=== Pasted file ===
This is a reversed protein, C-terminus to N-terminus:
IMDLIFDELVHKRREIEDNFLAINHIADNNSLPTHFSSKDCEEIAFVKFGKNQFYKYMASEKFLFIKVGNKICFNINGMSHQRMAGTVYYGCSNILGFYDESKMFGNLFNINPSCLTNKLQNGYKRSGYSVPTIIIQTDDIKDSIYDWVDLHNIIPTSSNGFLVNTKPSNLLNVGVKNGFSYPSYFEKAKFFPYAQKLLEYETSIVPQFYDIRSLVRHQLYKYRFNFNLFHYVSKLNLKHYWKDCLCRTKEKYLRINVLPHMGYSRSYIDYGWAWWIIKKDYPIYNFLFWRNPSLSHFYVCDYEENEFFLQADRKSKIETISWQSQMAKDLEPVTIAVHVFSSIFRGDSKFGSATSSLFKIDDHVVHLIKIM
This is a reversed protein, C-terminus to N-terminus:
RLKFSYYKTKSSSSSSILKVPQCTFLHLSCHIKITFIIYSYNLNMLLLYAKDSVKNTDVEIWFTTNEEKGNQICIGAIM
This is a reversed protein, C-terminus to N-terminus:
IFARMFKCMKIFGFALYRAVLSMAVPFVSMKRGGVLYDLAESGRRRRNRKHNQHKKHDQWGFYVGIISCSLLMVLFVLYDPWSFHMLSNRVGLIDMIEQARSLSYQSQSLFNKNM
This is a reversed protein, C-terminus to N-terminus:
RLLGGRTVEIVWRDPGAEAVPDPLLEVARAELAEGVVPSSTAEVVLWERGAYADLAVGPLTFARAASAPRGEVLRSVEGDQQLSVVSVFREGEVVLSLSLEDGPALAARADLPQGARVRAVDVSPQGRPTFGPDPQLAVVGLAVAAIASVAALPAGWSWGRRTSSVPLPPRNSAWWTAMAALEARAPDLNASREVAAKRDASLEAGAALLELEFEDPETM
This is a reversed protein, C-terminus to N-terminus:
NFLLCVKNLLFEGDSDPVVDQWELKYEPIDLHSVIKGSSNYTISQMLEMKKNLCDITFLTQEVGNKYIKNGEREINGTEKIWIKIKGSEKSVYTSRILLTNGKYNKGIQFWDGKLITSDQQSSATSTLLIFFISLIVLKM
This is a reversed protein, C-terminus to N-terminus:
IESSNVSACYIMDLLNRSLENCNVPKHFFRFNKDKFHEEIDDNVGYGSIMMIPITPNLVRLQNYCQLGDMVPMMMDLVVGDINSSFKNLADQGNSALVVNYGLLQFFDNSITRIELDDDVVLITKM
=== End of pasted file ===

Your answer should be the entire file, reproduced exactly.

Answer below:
This is a reversed protein, C-terminus to N-terminus:
IMDLIFDELVHKRREIEDNFLAINHIADNNSLPTHFSSKDCEEIAFVKFGKNQFYKYMASEKFLFIKVGNKICFNINGMSHQRMAGTVYYGCSNILGFYDESKMFGNLFNINPSCLTNKLQNGYKRSGYSVPTIIIQTDDIKDSIYDWVDLHNIIPTSSNGFLVNTKPSNLLNVGVKNGFSYPSYFEKAKFFPYAQKLLEYETSIVPQFYDIRSLVRHQLYKYRFNFNLFHYVSKLNLKHYWKDCLCRTKEKYLRINVLPHMGYSRSYIDYGWAWWIIKKDYPIYNFLFWRNPSLSHFYVCDYEENEFFLQADRKSKIETISWQSQMAKDLEPVTIAVHVFSSIFRGDSKFGSATSSLFKIDDHVVHLIKIM
This is a reversed protein, C-terminus to N-terminus:
RLKFSYYKTKSSSSSSILKVPQCTFLHLSCHIKITFIIYSYNLNMLLLYAKDSVKNTDVEIWFTTNEEKGNQICIGAIM
This is a reversed protein, C-terminus to N-terminus:
IFARMFKCMKIFGFALYRAVLSMAVPFVSMKRGGVLYDLAESGRRRRNRKHNQHKKHDQWGFYVGIISCSLLMVLFVLYDPWSFHMLSNRVGLIDMIEQARSLSYQSQSLFNKNM
This is a reversed protein, C-terminus to N-terminus:
RLLGGRTVEIVWRDPGAEAVPDPLLEVARAELAEGVVPSSTAEVVLWERGAYADLAVGPLTFARAASAPRGEVLRSVEGDQQLSVVSVFREGEVVLSLSLEDGPALAARADLPQGARVRAVDVSPQGRPTFGPDPQLAVVGLAVAAIASVAALPAGWSWGRRTSSVPLPPRNSAWWTAMAALEARAPDLNASREVAAKRDASLEAGAALLELEFEDPETM
This is a reversed protein, C-terminus to N-terminus:
NFLLCVKNLLFEGDSDPVVDQWELKYEPIDLHSVIKGSSNYTISQMLEMKKNLCDITFLTQEVGNKYIKNGEREINGTEKIWIKIKGSEKSVYTSRILLTNGKYNKGIQFWDGKLITSDQQSSATSTLLIFFISLIVLKM
This is a reversed protein, C-terminus to N-terminus:
IESSNVSACYIMDLLNRSLENCNVPKHFFRFNKDKFHEEIDDNVGYGSIMMIPITPNLVRLQNYCQLGDMVPMMMDLVVGDINSSFKNLADQGNSALVVNYGLLQFFDNSITRIELDDDVVLITKM